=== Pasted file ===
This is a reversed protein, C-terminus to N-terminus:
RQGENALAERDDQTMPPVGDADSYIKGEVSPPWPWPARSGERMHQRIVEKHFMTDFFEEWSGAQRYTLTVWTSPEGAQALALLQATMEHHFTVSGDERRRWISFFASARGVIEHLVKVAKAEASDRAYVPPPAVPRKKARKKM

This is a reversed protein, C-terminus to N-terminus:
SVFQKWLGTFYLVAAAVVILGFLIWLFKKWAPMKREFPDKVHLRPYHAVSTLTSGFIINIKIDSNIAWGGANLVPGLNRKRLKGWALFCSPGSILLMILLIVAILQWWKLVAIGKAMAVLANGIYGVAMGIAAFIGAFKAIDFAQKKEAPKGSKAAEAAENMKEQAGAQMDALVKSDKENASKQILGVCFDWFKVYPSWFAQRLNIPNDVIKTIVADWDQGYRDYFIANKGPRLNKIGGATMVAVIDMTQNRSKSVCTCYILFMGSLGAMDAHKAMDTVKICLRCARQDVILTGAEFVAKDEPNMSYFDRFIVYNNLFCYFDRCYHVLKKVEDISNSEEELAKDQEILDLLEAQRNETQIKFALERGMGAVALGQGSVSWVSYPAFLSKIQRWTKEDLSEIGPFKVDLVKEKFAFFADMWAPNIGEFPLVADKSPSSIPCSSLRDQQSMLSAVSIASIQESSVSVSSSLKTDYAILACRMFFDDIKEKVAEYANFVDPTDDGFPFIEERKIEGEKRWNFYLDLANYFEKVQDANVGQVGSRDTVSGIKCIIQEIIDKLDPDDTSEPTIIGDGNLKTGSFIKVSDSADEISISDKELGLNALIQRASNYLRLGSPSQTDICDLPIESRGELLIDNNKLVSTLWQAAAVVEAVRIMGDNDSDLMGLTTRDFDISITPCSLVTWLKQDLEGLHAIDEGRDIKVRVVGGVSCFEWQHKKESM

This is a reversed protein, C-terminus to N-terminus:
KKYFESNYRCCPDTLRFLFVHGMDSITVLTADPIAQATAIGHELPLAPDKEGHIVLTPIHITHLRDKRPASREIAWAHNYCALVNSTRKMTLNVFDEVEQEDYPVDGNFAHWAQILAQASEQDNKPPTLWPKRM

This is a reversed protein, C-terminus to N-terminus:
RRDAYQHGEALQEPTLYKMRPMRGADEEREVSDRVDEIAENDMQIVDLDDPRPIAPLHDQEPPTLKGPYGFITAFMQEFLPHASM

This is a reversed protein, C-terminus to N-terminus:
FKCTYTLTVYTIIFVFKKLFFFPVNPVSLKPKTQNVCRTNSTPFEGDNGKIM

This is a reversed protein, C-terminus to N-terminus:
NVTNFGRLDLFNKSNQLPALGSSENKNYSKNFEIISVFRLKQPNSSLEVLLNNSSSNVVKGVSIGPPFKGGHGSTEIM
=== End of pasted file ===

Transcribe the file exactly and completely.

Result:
This is a reversed protein, C-terminus to N-terminus:
RQGENALAERDDQTMPPVGDADSYIKGEVSPPWPWPARSGERMHQRIVEKHFMTDFFEEWSGAQRYTLTVWTSPEGAQALALLQATMEHHFTVSGDERRRWISFFASARGVIEHLVKVAKAEASDRAYVPPPAVPRKKARKKM

This is a reversed protein, C-terminus to N-terminus:
SVFQKWLGTFYLVAAAVVILGFLIWLFKKWAPMKREFPDKVHLRPYHAVSTLTSGFIINIKIDSNIAWGGANLVPGLNRKRLKGWALFCSPGSILLMILLIVAILQWWKLVAIGKAMAVLANGIYGVAMGIAAFIGAFKAIDFAQKKEAPKGSKAAEAAENMKEQAGAQMDALVKSDKENASKQILGVCFDWFKVYPSWFAQRLNIPNDVIKTIVADWDQGYRDYFIANKGPRLNKIGGATMVAVIDMTQNRSKSVCTCYILFMGSLGAMDAHKAMDTVKICLRCARQDVILTGAEFVAKDEPNMSYFDRFIVYNNLFCYFDRCYHVLKKVEDISNSEEELAKDQEILDLLEAQRNETQIKFALERGMGAVALGQGSVSWVSYPAFLSKIQRWTKEDLSEIGPFKVDLVKEKFAFFADMWAPNIGEFPLVADKSPSSIPCSSLRDQQSMLSAVSIASIQESSVSVSSSLKTDYAILACRMFFDDIKEKVAEYANFVDPTDDGFPFIEERKIEGEKRWNFYLDLANYFEKVQDANVGQVGSRDTVSGIKCIIQEIIDKLDPDDTSEPTIIGDGNLKTGSFIKVSDSADEISISDKELGLNALIQRASNYLRLGSPSQTDICDLPIESRGELLIDNNKLVSTLWQAAAVVEAVRIMGDNDSDLMGLTTRDFDISITPCSLVTWLKQDLEGLHAIDEGRDIKVRVVGGVSCFEWQHKKESM

This is a reversed protein, C-terminus to N-terminus:
KKYFESNYRCCPDTLRFLFVHGMDSITVLTADPIAQATAIGHELPLAPDKEGHIVLTPIHITHLRDKRPASREIAWAHNYCALVNSTRKMTLNVFDEVEQEDYPVDGNFAHWAQILAQASEQDNKPPTLWPKRM

This is a reversed protein, C-terminus to N-terminus:
RRDAYQHGEALQEPTLYKMRPMRGADEEREVSDRVDEIAENDMQIVDLDDPRPIAPLHDQEPPTLKGPYGFITAFMQEFLPHASM

This is a reversed protein, C-terminus to N-terminus:
FKCTYTLTVYTIIFVFKKLFFFPVNPVSLKPKTQNVCRTNSTPFEGDNGKIM

This is a reversed protein, C-terminus to N-terminus:
NVTNFGRLDLFNKSNQLPALGSSENKNYSKNFEIISVFRLKQPNSSLEVLLNNSSSNVVKGVSIGPPFKGGHGSTEIM